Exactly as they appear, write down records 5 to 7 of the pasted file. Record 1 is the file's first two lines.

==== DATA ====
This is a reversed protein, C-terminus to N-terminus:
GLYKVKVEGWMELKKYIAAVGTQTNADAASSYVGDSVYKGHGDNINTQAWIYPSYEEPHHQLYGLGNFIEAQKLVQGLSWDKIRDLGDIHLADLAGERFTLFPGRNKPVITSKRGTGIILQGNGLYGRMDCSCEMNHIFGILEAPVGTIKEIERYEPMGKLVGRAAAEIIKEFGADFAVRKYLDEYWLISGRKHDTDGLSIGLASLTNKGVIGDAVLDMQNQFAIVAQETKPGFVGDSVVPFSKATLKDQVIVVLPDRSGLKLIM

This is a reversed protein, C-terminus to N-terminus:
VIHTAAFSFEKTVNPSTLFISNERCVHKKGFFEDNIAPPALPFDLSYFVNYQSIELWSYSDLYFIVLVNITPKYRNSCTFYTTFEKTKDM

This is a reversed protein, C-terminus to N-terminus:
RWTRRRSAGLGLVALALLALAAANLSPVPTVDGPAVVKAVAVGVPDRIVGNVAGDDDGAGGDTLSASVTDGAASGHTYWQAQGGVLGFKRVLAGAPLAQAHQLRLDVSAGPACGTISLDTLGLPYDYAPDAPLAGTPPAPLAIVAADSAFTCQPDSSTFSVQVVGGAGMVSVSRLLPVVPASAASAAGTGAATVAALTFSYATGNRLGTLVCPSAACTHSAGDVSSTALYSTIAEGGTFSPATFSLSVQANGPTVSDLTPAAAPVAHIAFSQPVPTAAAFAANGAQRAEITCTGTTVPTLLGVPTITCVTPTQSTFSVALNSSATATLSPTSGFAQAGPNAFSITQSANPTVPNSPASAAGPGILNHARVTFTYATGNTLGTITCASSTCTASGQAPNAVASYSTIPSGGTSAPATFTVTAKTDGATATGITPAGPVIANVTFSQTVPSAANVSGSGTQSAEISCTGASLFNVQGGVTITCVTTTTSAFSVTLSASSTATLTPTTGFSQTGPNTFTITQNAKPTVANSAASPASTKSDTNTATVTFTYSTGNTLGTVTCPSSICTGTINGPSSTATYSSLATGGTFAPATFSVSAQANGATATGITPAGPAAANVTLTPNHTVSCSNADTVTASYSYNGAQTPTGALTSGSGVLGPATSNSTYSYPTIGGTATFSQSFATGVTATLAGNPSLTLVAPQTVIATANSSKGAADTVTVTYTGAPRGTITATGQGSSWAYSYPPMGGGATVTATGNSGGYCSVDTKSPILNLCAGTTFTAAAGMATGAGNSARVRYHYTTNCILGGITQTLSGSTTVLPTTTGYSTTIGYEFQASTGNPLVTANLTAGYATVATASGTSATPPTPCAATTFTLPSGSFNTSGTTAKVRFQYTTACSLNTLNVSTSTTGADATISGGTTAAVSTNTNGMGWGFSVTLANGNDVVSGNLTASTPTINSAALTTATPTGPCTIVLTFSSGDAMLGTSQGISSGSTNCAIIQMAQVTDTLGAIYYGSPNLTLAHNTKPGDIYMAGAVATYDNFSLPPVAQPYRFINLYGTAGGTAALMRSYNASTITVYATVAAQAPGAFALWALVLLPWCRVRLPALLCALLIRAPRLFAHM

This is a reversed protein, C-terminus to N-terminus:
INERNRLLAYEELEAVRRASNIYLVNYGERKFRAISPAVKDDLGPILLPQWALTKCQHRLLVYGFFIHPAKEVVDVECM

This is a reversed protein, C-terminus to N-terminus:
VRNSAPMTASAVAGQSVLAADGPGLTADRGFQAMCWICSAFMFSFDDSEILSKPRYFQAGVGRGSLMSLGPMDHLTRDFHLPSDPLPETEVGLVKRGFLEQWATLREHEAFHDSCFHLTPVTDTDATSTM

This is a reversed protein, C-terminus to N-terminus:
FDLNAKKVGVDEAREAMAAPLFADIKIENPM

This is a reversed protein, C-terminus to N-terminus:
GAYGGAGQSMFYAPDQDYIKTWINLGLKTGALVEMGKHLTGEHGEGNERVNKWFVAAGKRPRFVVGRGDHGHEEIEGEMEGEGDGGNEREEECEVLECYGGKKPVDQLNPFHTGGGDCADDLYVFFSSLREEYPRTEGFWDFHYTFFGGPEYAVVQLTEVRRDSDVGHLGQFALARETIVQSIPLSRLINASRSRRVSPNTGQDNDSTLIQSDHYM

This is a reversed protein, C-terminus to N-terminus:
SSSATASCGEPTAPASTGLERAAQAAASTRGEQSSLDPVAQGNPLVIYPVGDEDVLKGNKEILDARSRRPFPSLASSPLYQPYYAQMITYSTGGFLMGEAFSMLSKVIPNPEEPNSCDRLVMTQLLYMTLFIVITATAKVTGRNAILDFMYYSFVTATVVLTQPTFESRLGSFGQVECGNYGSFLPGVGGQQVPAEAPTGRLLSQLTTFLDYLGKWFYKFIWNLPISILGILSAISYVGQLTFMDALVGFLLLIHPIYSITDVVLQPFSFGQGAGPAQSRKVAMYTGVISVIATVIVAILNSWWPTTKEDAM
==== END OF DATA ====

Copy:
This is a reversed protein, C-terminus to N-terminus:
VRNSAPMTASAVAGQSVLAADGPGLTADRGFQAMCWICSAFMFSFDDSEILSKPRYFQAGVGRGSLMSLGPMDHLTRDFHLPSDPLPETEVGLVKRGFLEQWATLREHEAFHDSCFHLTPVTDTDATSTM

This is a reversed protein, C-terminus to N-terminus:
FDLNAKKVGVDEAREAMAAPLFADIKIENPM

This is a reversed protein, C-terminus to N-terminus:
GAYGGAGQSMFYAPDQDYIKTWINLGLKTGALVEMGKHLTGEHGEGNERVNKWFVAAGKRPRFVVGRGDHGHEEIEGEMEGEGDGGNEREEECEVLECYGGKKPVDQLNPFHTGGGDCADDLYVFFSSLREEYPRTEGFWDFHYTFFGGPEYAVVQLTEVRRDSDVGHLGQFALARETIVQSIPLSRLINASRSRRVSPNTGQDNDSTLIQSDHYM